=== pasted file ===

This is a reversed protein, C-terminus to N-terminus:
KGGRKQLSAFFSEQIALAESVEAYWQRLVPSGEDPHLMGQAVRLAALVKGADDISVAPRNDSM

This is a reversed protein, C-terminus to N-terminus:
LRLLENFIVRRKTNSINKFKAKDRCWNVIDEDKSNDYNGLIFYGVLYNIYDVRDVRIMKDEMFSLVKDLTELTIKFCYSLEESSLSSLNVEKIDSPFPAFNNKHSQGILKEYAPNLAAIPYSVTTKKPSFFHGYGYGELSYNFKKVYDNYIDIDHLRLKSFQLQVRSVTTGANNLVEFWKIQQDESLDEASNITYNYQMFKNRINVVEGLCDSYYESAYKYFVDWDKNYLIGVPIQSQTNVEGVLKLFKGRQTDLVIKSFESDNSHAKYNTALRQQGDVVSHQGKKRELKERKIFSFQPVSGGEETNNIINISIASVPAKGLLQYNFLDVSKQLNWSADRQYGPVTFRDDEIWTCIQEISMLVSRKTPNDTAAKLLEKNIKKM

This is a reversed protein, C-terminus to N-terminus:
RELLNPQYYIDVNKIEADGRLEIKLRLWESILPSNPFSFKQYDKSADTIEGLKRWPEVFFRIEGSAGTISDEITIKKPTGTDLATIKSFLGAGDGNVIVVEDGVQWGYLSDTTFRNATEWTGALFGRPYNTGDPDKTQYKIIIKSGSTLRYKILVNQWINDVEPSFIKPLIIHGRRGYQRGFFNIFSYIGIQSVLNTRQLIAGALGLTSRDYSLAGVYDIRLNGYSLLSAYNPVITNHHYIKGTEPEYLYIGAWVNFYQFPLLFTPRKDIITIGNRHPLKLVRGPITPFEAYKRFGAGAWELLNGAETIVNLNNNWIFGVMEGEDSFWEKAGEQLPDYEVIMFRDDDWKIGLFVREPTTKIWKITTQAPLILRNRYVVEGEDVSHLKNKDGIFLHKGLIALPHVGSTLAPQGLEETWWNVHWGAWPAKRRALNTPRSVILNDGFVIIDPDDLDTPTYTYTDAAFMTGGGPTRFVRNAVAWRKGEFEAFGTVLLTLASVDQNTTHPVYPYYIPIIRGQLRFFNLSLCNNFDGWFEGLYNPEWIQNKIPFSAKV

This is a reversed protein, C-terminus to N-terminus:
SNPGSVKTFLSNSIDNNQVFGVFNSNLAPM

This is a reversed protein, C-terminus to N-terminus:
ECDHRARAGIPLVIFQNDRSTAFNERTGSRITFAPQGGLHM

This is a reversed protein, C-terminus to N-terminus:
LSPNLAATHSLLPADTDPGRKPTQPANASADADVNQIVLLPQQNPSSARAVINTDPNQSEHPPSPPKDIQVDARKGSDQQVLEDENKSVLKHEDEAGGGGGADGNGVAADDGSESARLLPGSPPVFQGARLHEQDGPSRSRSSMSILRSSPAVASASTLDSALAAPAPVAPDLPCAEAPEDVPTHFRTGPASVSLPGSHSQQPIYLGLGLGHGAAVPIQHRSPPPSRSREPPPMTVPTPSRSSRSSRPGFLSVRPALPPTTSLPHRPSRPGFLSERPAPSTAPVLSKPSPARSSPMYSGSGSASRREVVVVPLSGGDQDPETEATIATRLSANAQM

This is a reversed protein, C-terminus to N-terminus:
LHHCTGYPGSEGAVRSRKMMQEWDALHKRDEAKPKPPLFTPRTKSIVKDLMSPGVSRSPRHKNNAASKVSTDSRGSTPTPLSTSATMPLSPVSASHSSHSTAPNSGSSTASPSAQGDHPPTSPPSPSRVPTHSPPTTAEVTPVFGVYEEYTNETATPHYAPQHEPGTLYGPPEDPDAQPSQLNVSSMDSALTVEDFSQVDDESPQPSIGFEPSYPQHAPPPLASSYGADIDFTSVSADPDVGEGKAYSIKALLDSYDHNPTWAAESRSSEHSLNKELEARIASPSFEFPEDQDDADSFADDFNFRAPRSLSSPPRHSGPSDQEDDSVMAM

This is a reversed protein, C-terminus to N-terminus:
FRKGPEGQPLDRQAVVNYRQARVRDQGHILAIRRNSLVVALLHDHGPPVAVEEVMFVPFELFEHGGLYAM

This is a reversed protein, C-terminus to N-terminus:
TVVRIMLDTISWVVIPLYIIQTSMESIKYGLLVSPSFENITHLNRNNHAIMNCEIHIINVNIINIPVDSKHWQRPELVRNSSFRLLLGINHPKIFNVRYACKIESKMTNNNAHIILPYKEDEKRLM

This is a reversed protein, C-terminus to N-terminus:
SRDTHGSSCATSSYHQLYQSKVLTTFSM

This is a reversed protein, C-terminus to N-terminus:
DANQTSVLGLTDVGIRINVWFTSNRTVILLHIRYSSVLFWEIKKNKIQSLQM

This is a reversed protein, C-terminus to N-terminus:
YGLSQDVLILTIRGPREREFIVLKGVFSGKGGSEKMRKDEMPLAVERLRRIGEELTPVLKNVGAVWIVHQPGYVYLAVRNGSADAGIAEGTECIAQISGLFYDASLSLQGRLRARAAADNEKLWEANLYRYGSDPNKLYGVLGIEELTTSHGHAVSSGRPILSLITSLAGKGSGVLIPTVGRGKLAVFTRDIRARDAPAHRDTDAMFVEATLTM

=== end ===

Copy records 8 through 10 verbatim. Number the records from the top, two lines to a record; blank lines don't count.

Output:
This is a reversed protein, C-terminus to N-terminus:
FRKGPEGQPLDRQAVVNYRQARVRDQGHILAIRRNSLVVALLHDHGPPVAVEEVMFVPFELFEHGGLYAM

This is a reversed protein, C-terminus to N-terminus:
TVVRIMLDTISWVVIPLYIIQTSMESIKYGLLVSPSFENITHLNRNNHAIMNCEIHIINVNIINIPVDSKHWQRPELVRNSSFRLLLGINHPKIFNVRYACKIESKMTNNNAHIILPYKEDEKRLM

This is a reversed protein, C-terminus to N-terminus:
SRDTHGSSCATSSYHQLYQSKVLTTFSM